Jun 9, 2021

Canadian medical device market regulator Health Canada has published a new round of updates regarding its Medical Devices Action Plan (MDAP), reporting progress not only on authorizations and approvals for coronavirus-related devices and clinical trials, but also for high-risk devices, investigational testing applications and special access requests.

Launched in late 2018, Health Canada’s MDAP targets three key pillars:

  • Pillar 1: Improving safety and effectiveness of medical devices and their access to the Canadian market;
  • Pillar 2: Strengthening post-market monitoring and follow-up of devices used by Canadian healthcare providers and patients;
  • Pillar 3: Providing more information to Canadian healthcare providers and patients about medical devices they use.

Although the COVID-19 public health emergency has commanded major effort and resources from Health Canada, the regulator was still able to address other longstanding goals of the MDAP during 2020.

Key Health Canada MDAP progress in 2020

Canadian regulators report several MDAP accomplishments and updates over the course of last year:

  • Authorization of 545 devices to treat or target COVID-19 infections;
  • Authorization of 18 clinical trials for devices to treat COVID-19 infections;
  • Medical Device License (MDL) authorizations for 332 high-risk Class III and IV devices;
  • Approval of 122 new investigational testing applications for medical devices;
  • Approval of 2,693 requests for special access to devices.

In addition, Health Canada established a Medical Devices Directorate or MDD in early 2020 that combines both pre- and post-market functions in a single office to better oversee Canada’s device market from a lifecycle perspective.

Pillar 1 progress

Under Pillar 1 of the MDAP, Health Canada reports that an initial plan for modernizing clinical trial regulations as well as a public consultation have been rolled out, to be followed by draft regulations in 2022.

Also, Health Canada has established regularly recurring meetings of the Scientific Advisory Committee on Health Products for Women, which will continue through 2021. The regulator also expects to publish draft guidance for clinical evidence requirements in summer 2021.

Pillar 2 progress

For Pillar 2 of the MDAP, Health Canada issued final regulations on a mandatory reporting regimen, the Canadian Medical Devices Sentinel Network, for hospitals regarding medical device incidents, and also launched an online education system for hospitals and other healthcare providers; in 2020, some 3,500 incidents involving medical devices were submitted to Health Canada using this new system. The regulator plans additional outreach to long-term care providers and private clinics to boost participation in the network.

Separately, Canadian regulators issued final regulations on post-market surveillance of medical devices in December 2020, and published an initial report on use of real-world evidence for regulatory development.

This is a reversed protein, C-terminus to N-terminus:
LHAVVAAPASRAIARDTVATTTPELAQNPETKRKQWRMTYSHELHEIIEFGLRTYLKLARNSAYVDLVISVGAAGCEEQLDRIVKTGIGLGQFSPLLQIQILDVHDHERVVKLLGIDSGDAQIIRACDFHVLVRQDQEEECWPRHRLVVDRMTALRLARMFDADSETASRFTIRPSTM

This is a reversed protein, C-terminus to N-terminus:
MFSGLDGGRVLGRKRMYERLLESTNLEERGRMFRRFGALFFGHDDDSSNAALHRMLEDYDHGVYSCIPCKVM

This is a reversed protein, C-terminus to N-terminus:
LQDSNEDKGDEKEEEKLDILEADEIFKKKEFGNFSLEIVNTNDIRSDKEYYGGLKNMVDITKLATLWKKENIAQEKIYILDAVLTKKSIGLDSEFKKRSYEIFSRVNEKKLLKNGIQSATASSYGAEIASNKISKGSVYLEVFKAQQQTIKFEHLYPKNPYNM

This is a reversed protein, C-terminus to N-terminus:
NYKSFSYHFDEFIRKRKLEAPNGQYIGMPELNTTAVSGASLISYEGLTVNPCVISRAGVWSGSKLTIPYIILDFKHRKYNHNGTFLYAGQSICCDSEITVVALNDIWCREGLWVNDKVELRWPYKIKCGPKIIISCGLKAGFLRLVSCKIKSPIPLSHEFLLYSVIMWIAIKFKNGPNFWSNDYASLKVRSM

Third, Health Canada reports hiring additional inspectors and analysts, as well as stepping up foreign inspection activities through early 2020, before the coronavirus pandemic began.

Pillar 3 progress

Finally, Health Canada’s progress under Pillar 3 of the MDAP includes the following developments:

  • Publishing final regulations on clinical information;
  • Launching a searchable public web portal for drug and medical device data;
  • Publishing a searchable webpage for medical device incidents going back to 1978;
  • Issuing regulatory decision summaries for medical devices.

Next steps for MDAP

Near-term plans by Health Canada to further advance the MDAP include a focus on what the regulator calls the Advanced Therapeutic Products Pathway, which involves authorization of cutting-edge and innovative products that do not align neatly with the agency’s existing regulatory framework. This new pathway is intended to allow tailored requirements for new pharmaceuticals and medical devices such as healthcare products utilizing artificial intelligence (AI). Health Canada plans consultations with stakeholders regarding pathway design and implementation later in 2021.

Canadian regulators are also pursuing Agile Licensing for Medical Devices, which would mean more flexible regulations to better accommodate and oversee device lifecycles. This effort may include more reliance on decisions and policies developed by foreign regulators to expand treatment options and access to devices by Canadian patients and caregivers. Health Canada consultations with stakeholders will continue into 2022 for its agile licensing proposal.

Additional Canadian medical device regulatory resources:

  • Health Canada Medical Device License (MDL) and MDEL registration consulting
  • CMDCAS, MDSAP and Health Canada ISO 13485 quality management system compliance support
  • Whitepaper: Preparing a Canadian MDL application


  • Stewart Eisenhart